17 Nov Stop Making These Mistakes When You’re on the Phone With a Buyer
When you get on the phone with a potential tenant-buyer, there are a number of things you need to explain to them. Your job is to educate them on the process, make them comfortable with you, and help them understand that you're a legitimate business. They want to know that they're in good hands and that you have their best interests in mind.
We have scripts that explain how to do all of this. In general, if you follow the scripts, you'll be successful when you're on the phone with buyers.
But just as you need to know what to say, you also need to know what not to say. When we work with Associates who are just starting out, we often notice they're saying too much right off the bat. Here's how you can avoid that simple mistake.
Knowing When to Stop Talking
You're not on the phone to give a seminar. When you first get on the phone with a buyer, there's a lot of explaining to do—but there's a happy medium here. You don't need to explain every single intricacy or every possible thing that could happen with a deal.
Buyers generally just want to know what a terms deal is, how it works, and how it benefits them. They also want to feel comfortable talking to you and be reassured that you're running a legitimate business and that you have plenty of experience.
A big part of talking to a buyer is knowing when to stop talking and let them ask questions. If you steamroll over them and deliver every possible bit of information they might need, they're going to be caught off guard. You want them to feel comfortable with you, so treat it like a normal conversation and hold back.
Once they're interested in the deal and you've built some rapport with them, then you can start to get into the nitty-gritty details. But if you get into that right from the beginning, you're going to turn them away.
Knowing When to Bring Up Numbers
Just like there's a time and a place for nitty-gritty details, there's a time and place for numbers. As an Associate, there's usually one thing on your mind when you're talking to a potential buyer: “How much can they bring to the table for a down payment?”
Ultimately, that is one of the most important questions you need to answer when talking to a buyer. But asking that right off the bat is not the right way to start a relationship with a buyer.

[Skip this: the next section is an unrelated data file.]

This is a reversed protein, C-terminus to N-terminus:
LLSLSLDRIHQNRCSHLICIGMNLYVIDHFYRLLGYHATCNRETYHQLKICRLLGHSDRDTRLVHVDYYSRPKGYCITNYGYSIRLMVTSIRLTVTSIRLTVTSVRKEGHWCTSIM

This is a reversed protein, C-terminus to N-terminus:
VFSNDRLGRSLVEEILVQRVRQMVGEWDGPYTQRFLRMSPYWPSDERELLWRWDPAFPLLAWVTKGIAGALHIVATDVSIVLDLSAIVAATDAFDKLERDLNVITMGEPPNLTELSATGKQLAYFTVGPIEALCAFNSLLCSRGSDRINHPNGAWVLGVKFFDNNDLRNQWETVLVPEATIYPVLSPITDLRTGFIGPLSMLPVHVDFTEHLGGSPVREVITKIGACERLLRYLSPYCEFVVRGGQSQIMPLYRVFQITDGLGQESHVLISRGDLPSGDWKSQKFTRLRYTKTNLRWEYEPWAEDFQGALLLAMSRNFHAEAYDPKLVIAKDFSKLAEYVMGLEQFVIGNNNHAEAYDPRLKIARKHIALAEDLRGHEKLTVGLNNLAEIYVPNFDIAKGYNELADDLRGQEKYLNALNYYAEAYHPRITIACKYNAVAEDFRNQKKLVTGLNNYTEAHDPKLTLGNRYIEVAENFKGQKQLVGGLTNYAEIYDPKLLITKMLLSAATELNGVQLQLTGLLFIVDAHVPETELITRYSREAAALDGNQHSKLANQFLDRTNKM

As mentioned above, there's a time and place for these kinds of details. When you confront a buyer immediately about a down payment, they're going to be on the defensive. They feel as if they need to negotiate with you—but that's not the case!
You should never be negotiating with buyers and you never want to put a buyer into a position where they feel as if they're negotiating against you. The reality is that they're negotiating and in competition with other buyers, not you!
Once they understand how these deals work, including that one little nuance, they'll be less guarded with you. When they understand that they're really in competition with other buyers and that you always have their best interests in mind, they'll be fully transparent about how much money they can put down. But if you bring it up too soon, you'll just be shooting yourself in the foot.
Listen to your mentor!
This stuff can be tricky when you're first starting out, so remember to always listen to your mentor. Your mentor will have made these mistakes before, so they can coach you on how to avoid them on your calls.
Record your calls or roleplay them with your mentor so you can start to understand when to stop talking when to bring up numbers, and how to build rapport with your buyers. This is the best way to improve your calls—otherwise, you're going to be making the mistakes on your own and learning from them.
Don’t have a mentor yet? Check out our blog post about the importance of finding a great mentor!
At Smart Real Estate Coach, we are blunt in our communications. It's one of our core values. So if we see that you're making mistakes in your calls with buyers, we're going to tell you about them. That's the best way we know to help you.